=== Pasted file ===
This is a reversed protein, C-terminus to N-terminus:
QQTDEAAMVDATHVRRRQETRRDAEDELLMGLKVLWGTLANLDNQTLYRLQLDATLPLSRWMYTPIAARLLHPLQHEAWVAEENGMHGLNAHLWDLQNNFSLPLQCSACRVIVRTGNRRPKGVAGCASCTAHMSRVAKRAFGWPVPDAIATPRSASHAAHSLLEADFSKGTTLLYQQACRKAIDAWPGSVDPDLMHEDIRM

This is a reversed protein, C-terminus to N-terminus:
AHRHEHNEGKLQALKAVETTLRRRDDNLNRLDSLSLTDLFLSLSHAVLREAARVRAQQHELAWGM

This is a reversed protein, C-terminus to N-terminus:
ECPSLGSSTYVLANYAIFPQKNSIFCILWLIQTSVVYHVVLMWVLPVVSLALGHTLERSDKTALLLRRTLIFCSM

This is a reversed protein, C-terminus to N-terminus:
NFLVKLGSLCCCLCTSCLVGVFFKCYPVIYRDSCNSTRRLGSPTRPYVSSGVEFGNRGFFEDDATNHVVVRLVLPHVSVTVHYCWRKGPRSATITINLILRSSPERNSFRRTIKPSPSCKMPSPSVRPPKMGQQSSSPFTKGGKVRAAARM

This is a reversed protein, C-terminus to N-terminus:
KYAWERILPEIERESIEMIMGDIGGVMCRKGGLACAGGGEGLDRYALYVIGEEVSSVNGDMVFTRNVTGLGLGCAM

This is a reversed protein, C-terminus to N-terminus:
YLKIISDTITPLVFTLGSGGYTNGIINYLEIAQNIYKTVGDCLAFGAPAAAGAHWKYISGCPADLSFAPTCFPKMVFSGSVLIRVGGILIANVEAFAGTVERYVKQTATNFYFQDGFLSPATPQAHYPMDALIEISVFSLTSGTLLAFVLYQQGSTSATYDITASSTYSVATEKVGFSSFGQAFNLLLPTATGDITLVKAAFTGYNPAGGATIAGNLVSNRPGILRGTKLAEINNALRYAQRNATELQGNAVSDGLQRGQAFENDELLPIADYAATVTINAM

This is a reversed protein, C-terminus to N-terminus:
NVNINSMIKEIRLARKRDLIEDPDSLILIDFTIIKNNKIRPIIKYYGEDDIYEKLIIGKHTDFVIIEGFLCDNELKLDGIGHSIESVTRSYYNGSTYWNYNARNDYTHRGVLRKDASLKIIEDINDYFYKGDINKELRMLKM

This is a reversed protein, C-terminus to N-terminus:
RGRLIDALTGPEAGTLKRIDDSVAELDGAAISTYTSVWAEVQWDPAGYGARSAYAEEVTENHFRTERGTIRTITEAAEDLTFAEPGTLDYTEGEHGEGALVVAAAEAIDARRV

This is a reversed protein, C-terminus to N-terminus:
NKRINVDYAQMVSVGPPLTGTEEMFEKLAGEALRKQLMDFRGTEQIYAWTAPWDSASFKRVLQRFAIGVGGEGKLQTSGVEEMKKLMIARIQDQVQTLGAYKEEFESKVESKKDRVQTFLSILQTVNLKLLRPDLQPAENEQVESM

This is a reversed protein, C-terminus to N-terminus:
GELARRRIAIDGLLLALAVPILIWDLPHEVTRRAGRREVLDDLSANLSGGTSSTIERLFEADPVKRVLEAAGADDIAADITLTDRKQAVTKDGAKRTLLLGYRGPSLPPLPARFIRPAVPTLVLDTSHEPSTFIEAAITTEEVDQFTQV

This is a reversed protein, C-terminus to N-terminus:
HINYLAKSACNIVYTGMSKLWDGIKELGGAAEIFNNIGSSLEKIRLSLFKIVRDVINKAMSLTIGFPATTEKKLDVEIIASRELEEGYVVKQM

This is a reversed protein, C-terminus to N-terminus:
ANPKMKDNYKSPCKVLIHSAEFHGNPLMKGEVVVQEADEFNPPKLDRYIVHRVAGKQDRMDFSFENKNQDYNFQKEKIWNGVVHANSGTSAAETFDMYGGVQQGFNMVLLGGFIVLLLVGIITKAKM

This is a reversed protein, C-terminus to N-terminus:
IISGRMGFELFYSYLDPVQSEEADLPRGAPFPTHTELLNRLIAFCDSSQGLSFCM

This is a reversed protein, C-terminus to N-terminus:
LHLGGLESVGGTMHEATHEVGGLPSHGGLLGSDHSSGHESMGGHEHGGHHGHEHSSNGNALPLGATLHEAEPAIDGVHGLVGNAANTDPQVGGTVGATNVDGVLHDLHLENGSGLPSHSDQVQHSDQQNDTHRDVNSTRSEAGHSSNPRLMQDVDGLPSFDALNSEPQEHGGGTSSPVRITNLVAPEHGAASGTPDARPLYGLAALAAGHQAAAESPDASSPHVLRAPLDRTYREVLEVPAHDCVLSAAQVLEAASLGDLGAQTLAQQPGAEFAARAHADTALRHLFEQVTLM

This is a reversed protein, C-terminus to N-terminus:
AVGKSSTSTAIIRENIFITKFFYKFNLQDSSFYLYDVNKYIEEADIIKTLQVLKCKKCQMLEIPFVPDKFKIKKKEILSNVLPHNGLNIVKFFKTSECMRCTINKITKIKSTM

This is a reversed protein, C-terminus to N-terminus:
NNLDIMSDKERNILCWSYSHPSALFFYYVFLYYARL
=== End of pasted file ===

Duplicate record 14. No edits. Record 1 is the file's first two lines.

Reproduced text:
This is a reversed protein, C-terminus to N-terminus:
LHLGGLESVGGTMHEATHEVGGLPSHGGLLGSDHSSGHESMGGHEHGGHHGHEHSSNGNALPLGATLHEAEPAIDGVHGLVGNAANTDPQVGGTVGATNVDGVLHDLHLENGSGLPSHSDQVQHSDQQNDTHRDVNSTRSEAGHSSNPRLMQDVDGLPSFDALNSEPQEHGGGTSSPVRITNLVAPEHGAASGTPDARPLYGLAALAAGHQAAAESPDASSPHVLRAPLDRTYREVLEVPAHDCVLSAAQVLEAASLGDLGAQTLAQQPGAEFAARAHADTALRHLFEQVTLM